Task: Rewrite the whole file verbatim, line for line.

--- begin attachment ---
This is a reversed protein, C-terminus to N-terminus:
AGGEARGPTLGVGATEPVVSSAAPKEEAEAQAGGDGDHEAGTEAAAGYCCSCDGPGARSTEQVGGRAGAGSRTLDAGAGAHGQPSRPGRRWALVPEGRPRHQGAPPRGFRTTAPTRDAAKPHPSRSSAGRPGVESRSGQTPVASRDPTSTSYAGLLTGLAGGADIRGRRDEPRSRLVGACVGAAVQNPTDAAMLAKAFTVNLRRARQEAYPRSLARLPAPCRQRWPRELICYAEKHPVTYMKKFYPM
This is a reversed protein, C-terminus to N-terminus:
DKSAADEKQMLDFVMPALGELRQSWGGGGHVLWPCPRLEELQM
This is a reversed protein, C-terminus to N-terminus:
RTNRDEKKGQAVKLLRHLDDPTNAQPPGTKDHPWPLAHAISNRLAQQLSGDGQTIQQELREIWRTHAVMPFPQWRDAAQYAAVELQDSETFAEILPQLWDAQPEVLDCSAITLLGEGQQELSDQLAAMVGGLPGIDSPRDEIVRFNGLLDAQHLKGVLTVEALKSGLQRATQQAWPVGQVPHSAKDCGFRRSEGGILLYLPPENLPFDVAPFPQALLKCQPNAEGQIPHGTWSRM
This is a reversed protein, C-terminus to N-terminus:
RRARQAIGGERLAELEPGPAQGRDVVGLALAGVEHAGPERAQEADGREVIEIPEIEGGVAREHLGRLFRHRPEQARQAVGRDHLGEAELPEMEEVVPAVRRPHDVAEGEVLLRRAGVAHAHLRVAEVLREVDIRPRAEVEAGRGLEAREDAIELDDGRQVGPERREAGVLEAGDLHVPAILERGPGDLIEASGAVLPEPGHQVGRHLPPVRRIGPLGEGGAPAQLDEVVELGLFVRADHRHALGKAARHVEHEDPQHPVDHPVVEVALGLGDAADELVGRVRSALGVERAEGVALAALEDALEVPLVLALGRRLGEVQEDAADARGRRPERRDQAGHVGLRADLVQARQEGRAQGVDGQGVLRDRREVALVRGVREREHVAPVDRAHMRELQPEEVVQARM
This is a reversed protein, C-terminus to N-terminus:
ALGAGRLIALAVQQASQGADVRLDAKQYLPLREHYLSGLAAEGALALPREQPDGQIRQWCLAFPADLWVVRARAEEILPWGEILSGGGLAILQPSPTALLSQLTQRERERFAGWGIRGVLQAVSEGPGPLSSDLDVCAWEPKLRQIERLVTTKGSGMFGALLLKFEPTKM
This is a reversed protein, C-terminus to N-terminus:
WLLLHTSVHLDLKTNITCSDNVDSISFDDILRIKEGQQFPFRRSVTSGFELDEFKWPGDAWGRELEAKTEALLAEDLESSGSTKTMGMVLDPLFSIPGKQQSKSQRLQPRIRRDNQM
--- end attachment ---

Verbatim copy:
This is a reversed protein, C-terminus to N-terminus:
AGGEARGPTLGVGATEPVVSSAAPKEEAEAQAGGDGDHEAGTEAAAGYCCSCDGPGARSTEQVGGRAGAGSRTLDAGAGAHGQPSRPGRRWALVPEGRPRHQGAPPRGFRTTAPTRDAAKPHPSRSSAGRPGVESRSGQTPVASRDPTSTSYAGLLTGLAGGADIRGRRDEPRSRLVGACVGAAVQNPTDAAMLAKAFTVNLRRARQEAYPRSLARLPAPCRQRWPRELICYAEKHPVTYMKKFYPM
This is a reversed protein, C-terminus to N-terminus:
DKSAADEKQMLDFVMPALGELRQSWGGGGHVLWPCPRLEELQM
This is a reversed protein, C-terminus to N-terminus:
RTNRDEKKGQAVKLLRHLDDPTNAQPPGTKDHPWPLAHAISNRLAQQLSGDGQTIQQELREIWRTHAVMPFPQWRDAAQYAAVELQDSETFAEILPQLWDAQPEVLDCSAITLLGEGQQELSDQLAAMVGGLPGIDSPRDEIVRFNGLLDAQHLKGVLTVEALKSGLQRATQQAWPVGQVPHSAKDCGFRRSEGGILLYLPPENLPFDVAPFPQALLKCQPNAEGQIPHGTWSRM
This is a reversed protein, C-terminus to N-terminus:
RRARQAIGGERLAELEPGPAQGRDVVGLALAGVEHAGPERAQEADGREVIEIPEIEGGVAREHLGRLFRHRPEQARQAVGRDHLGEAELPEMEEVVPAVRRPHDVAEGEVLLRRAGVAHAHLRVAEVLREVDIRPRAEVEAGRGLEAREDAIELDDGRQVGPERREAGVLEAGDLHVPAILERGPGDLIEASGAVLPEPGHQVGRHLPPVRRIGPLGEGGAPAQLDEVVELGLFVRADHRHALGKAARHVEHEDPQHPVDHPVVEVALGLGDAADELVGRVRSALGVERAEGVALAALEDALEVPLVLALGRRLGEVQEDAADARGRRPERRDQAGHVGLRADLVQARQEGRAQGVDGQGVLRDRREVALVRGVREREHVAPVDRAHMRELQPEEVVQARM
This is a reversed protein, C-terminus to N-terminus:
ALGAGRLIALAVQQASQGADVRLDAKQYLPLREHYLSGLAAEGALALPREQPDGQIRQWCLAFPADLWVVRARAEEILPWGEILSGGGLAILQPSPTALLSQLTQRERERFAGWGIRGVLQAVSEGPGPLSSDLDVCAWEPKLRQIERLVTTKGSGMFGALLLKFEPTKM
This is a reversed protein, C-terminus to N-terminus:
WLLLHTSVHLDLKTNITCSDNVDSISFDDILRIKEGQQFPFRRSVTSGFELDEFKWPGDAWGRELEAKTEALLAEDLESSGSTKTMGMVLDPLFSIPGKQQSKSQRLQPRIRRDNQM